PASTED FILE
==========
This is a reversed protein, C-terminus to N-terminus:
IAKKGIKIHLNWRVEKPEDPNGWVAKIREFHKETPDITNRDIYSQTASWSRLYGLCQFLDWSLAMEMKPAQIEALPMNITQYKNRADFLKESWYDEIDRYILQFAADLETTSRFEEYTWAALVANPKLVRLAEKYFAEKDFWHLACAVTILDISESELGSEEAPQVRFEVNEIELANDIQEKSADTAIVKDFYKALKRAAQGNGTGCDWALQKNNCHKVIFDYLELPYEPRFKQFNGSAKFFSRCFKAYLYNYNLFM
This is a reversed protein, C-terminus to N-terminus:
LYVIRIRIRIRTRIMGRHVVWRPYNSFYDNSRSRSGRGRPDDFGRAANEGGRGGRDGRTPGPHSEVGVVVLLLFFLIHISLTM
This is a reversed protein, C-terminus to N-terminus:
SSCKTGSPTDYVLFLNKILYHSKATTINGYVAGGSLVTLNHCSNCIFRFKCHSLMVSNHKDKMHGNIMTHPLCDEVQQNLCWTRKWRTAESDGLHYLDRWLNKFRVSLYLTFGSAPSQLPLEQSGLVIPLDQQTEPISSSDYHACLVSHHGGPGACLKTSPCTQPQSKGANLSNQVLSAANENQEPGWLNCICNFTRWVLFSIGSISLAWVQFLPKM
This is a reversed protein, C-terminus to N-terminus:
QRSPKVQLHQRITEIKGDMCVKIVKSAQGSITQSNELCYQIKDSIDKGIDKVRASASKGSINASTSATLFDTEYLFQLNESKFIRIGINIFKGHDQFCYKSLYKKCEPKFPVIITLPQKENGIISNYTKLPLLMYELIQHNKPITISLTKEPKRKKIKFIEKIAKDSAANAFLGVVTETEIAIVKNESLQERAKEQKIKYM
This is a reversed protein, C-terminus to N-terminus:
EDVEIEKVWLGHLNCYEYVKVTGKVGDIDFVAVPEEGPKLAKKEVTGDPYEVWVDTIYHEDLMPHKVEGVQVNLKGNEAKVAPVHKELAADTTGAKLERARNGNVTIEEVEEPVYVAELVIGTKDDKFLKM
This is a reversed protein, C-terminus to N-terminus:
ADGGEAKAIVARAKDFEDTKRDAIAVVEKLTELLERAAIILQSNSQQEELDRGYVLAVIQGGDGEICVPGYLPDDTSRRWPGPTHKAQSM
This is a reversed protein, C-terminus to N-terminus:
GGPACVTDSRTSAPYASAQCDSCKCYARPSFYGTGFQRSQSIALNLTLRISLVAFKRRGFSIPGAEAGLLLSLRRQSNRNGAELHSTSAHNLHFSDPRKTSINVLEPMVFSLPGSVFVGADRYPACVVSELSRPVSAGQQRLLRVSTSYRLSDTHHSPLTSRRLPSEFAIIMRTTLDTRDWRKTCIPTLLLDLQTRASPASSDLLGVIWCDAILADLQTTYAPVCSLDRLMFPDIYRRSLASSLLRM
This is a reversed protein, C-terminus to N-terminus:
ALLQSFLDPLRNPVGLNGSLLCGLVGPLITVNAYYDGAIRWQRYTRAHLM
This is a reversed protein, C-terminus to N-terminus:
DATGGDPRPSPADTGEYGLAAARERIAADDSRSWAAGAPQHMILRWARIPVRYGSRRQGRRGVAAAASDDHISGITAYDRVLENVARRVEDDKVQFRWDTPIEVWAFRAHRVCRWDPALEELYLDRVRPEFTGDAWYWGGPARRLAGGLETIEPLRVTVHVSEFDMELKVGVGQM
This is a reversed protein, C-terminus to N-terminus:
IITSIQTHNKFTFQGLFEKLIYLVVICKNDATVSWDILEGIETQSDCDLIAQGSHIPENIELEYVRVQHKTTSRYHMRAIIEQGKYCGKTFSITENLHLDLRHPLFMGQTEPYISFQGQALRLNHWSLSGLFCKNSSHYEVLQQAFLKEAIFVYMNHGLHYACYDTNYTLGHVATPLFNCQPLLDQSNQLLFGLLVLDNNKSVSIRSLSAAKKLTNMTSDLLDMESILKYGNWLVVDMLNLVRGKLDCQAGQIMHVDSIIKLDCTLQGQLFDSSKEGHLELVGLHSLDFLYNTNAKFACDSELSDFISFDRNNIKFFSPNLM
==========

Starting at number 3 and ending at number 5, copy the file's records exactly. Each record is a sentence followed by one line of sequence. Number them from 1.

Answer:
This is a reversed protein, C-terminus to N-terminus:
SSCKTGSPTDYVLFLNKILYHSKATTINGYVAGGSLVTLNHCSNCIFRFKCHSLMVSNHKDKMHGNIMTHPLCDEVQQNLCWTRKWRTAESDGLHYLDRWLNKFRVSLYLTFGSAPSQLPLEQSGLVIPLDQQTEPISSSDYHACLVSHHGGPGACLKTSPCTQPQSKGANLSNQVLSAANENQEPGWLNCICNFTRWVLFSIGSISLAWVQFLPKM
This is a reversed protein, C-terminus to N-terminus:
QRSPKVQLHQRITEIKGDMCVKIVKSAQGSITQSNELCYQIKDSIDKGIDKVRASASKGSINASTSATLFDTEYLFQLNESKFIRIGINIFKGHDQFCYKSLYKKCEPKFPVIITLPQKENGIISNYTKLPLLMYELIQHNKPITISLTKEPKRKKIKFIEKIAKDSAANAFLGVVTETEIAIVKNESLQERAKEQKIKYM
This is a reversed protein, C-terminus to N-terminus:
EDVEIEKVWLGHLNCYEYVKVTGKVGDIDFVAVPEEGPKLAKKEVTGDPYEVWVDTIYHEDLMPHKVEGVQVNLKGNEAKVAPVHKELAADTTGAKLERARNGNVTIEEVEEPVYVAELVIGTKDDKFLKM